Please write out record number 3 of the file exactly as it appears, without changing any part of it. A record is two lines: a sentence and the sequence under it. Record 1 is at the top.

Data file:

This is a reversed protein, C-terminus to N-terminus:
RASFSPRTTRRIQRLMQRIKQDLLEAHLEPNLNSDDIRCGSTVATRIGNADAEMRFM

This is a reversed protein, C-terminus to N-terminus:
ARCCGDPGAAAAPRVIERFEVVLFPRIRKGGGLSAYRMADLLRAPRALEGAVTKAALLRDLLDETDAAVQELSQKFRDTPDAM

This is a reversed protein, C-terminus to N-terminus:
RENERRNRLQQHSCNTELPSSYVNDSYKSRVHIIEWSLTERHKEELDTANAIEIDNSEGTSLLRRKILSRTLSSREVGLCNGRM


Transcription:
This is a reversed protein, C-terminus to N-terminus:
RENERRNRLQQHSCNTELPSSYVNDSYKSRVHIIEWSLTERHKEELDTANAIEIDNSEGTSLLRRKILSRTLSSREVGLCNGRM